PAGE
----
‘Smart’ Tools for Cheating
I am the rather reluctant owner of a ‘Dumb-Phone’. My phone does little else than send and receive calls and texts (erratically at that), and might occasionally deign to notify me that I have a voicemail, three days after the fact. Its most sophisticated features are its Tip Calculator and its ability to take a fuzzy, low-res, unlit image that it calls a ‘photograph’. I know I should invest in a Smart-Phone and believe me I am considering it, but sometimes I do wonder if we really ‘need’ anything more than (reliable) phone service, so I thought I’d do a quick search to see what fabulous Apps I could find that I couldn’t possibly live without once I had them.
And so … I did a quick search …
There’s an App for That!
Oh, there’s an App for that alright, if you want to prevent your phone from outing your affair to your partner/spouse. In fact, it’s a Cheaters-App jungle out there!
The Slydial mobile app allows users to directly call somebody’s voicemail, rather than actually connecting with them on the phone. If your affair partner wants to reach you but doesn’t want your spouse to find out, they can call your voicemail directly and let you know where to rendezvous.
Advertised with the slogan “Love is blind, we keep it that way,” the Call And Text Eraser app (CATE for short) helps adulterers by maintaining a hidden log of messages, calls and contacts. Also, all private information stored in the app can be deleted with one click. And if your spouse happens to walk into the room while you are accessing your hidden messages, you can shake the phone and the the app minimizes, causing scandalous texts to instantly disappear.
The TigerText app allows you to send text messages to someone else’s phone with a deletion timer. After a designated amount of time passes, the message will be deleted from the recipient’s inbox — that way, you don’t have to depend on the “other person” to get rid of incriminating evidence. With TigerText, you also have the option to recall a previously sent message before and even after it has been opened by another party. Supposedly, the name is not a reference to the philandering golfer (for whom the app would have likely come in handy). Founder Jeffrey Evans told Time magazine the name was in place prior to the scandal.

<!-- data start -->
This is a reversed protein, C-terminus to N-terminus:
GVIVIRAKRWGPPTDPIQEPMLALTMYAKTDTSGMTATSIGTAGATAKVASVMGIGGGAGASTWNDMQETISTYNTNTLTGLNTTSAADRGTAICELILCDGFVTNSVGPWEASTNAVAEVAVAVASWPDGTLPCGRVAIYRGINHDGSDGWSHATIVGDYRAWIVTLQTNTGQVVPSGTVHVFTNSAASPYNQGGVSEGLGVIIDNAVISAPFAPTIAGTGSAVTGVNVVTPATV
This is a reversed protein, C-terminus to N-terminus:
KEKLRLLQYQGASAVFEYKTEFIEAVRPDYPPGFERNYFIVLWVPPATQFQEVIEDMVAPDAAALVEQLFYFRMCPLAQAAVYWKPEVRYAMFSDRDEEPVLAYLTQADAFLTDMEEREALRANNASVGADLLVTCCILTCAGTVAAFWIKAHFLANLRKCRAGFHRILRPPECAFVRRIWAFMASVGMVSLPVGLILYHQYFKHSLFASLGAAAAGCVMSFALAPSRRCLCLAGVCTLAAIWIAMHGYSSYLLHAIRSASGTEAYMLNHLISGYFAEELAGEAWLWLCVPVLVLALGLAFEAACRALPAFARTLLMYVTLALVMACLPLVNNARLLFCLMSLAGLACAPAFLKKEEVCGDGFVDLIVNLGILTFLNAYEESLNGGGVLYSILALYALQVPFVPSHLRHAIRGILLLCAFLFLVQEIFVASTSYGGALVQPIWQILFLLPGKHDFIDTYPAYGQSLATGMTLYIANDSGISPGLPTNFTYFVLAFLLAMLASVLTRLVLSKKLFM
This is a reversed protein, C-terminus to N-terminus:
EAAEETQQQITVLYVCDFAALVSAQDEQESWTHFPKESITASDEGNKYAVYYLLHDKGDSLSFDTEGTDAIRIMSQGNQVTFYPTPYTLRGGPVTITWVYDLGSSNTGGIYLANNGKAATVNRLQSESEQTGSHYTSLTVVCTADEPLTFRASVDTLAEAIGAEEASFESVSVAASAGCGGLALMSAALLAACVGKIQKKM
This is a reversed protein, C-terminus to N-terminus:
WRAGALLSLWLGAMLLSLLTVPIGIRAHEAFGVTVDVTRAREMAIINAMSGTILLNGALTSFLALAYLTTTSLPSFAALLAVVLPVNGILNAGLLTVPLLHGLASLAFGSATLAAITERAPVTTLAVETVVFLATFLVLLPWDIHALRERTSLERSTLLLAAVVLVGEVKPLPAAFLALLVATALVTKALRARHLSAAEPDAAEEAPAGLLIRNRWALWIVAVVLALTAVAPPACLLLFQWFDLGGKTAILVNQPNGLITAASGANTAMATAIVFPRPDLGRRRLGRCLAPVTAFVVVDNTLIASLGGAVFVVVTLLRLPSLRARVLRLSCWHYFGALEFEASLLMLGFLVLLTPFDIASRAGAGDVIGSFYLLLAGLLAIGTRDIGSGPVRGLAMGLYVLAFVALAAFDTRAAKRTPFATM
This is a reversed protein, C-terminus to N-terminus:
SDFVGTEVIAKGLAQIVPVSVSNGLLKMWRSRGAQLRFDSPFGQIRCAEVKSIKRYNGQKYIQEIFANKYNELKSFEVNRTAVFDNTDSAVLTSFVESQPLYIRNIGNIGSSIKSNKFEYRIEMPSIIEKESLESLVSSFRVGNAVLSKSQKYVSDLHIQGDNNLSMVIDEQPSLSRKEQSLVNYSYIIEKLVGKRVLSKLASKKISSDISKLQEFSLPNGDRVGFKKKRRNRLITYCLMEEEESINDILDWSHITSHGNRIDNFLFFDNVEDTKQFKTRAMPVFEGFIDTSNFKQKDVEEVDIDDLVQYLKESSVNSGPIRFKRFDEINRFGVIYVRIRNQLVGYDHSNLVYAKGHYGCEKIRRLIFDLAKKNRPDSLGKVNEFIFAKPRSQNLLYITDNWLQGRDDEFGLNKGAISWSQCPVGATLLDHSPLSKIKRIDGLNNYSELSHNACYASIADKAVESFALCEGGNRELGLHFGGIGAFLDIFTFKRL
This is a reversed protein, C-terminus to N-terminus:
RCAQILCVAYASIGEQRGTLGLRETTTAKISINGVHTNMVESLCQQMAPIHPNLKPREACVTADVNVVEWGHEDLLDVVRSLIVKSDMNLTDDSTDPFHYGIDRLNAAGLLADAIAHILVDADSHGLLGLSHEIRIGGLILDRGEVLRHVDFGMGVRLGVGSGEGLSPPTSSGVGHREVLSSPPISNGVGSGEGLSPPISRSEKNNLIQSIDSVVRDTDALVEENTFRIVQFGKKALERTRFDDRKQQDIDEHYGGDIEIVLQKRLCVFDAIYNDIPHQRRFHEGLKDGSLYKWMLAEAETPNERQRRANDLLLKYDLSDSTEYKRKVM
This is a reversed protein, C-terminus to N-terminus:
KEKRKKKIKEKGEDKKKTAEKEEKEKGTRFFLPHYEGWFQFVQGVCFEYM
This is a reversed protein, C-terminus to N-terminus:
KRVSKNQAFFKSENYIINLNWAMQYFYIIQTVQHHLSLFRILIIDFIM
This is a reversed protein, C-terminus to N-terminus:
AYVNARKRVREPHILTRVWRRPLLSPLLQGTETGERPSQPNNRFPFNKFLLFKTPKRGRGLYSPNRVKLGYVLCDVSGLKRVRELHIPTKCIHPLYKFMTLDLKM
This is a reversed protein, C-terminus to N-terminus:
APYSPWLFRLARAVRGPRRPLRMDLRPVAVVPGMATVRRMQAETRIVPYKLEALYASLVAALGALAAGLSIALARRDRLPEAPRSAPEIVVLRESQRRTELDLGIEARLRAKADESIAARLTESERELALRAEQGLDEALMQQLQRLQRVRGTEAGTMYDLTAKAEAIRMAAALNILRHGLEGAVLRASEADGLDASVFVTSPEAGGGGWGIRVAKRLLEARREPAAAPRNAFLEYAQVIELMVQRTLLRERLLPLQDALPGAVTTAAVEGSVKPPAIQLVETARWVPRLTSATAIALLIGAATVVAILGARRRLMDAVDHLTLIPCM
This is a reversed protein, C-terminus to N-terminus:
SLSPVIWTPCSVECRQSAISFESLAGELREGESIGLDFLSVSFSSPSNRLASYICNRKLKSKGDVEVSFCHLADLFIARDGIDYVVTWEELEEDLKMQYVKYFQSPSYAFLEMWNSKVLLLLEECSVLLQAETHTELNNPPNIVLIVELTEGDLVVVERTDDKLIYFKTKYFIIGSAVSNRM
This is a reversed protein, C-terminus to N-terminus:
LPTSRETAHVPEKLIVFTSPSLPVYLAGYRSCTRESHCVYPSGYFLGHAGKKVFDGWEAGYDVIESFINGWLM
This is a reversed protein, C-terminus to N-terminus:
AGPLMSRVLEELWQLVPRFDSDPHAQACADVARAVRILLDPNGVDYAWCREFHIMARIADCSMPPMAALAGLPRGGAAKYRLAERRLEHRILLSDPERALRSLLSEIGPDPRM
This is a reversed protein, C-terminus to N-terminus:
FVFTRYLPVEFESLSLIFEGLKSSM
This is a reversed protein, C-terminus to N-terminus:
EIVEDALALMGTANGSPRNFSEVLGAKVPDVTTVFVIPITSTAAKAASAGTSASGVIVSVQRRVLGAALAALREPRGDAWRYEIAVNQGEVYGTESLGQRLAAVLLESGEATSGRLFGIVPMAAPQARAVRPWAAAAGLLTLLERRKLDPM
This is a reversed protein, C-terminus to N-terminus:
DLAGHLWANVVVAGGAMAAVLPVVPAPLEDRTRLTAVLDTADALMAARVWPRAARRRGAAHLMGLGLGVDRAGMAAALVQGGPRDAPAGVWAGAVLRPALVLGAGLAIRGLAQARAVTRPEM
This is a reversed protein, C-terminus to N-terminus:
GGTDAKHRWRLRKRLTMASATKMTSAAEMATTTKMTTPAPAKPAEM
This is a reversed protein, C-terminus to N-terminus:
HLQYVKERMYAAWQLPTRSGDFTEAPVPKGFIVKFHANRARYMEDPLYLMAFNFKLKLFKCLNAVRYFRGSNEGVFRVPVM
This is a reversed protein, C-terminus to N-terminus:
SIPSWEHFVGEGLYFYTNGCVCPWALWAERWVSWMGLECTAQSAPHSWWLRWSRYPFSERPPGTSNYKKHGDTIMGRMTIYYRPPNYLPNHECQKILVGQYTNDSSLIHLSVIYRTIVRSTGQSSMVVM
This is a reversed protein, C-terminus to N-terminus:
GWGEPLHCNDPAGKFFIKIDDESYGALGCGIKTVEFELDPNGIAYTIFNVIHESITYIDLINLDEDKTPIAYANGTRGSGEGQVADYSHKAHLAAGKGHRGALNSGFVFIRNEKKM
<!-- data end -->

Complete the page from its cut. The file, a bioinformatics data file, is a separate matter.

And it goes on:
At a quick glance, the Vaulty Stocks app looks like your run-of-the-mill Wall Street monitor, tracking the market’s highs and lows of the day. But not all apps are what they seem; Vaulty Stocks is actually designed to keep private pictures and videos hidden from snooping spouses. Users can store racy photos from their affair partner in a hidden vault within the app to keep them far away from prying eyes.
The BlackBook app for BlackBerry allows users to create and maintain a list of hidden contacts (and accompanying text message conversations) that are kept separate from the regular phone address book and inbox. The BlackBook icon does not appear on the main home screen; instead, users must enter a special passcode in order to access it. Worried your spouse will see incoming message alerts? You can customize the alert display to say “System Memory Low” instead of having the name or phone number of the affair partner pop up.
The Mobile Vault
The Mobile Vault app not only hides contacts, pictures, videos and text messages, it also backs them up into a private cloud space — that way if you happen to lose your phone, you won’t lose any of your naughty photos or incriminating messages. If someone tries to break into the app by entering an incorrect password, the premium version of Mobile Vault will even snap a photo of the intruder.
Technology Doesn’t Cause Infidelity
Now, I have an appreciation for businesses which adapt to the market and respond to changes in society, and I equally appreciate that an App is just a tool for people to use as they choose. I understand why Apps like these are marketed with affair and secrecy-laden imagery – they sell. I remain steadfast in my view that tools like these Apps, Facebook, Ashley Madison are not the cause of affairs – they simply don’t have the capacity to force or entice someone into an affair who doesn’t choose to enter into one.
To my mind, the developers of these Apps are doing nothing more than legitimately plugging into cultural trends to stay competitive and contemporary, in order to grow and develop their business. The issue I have isn’t the tool, but the society that craves them. Perhaps someone could develop an App to address that?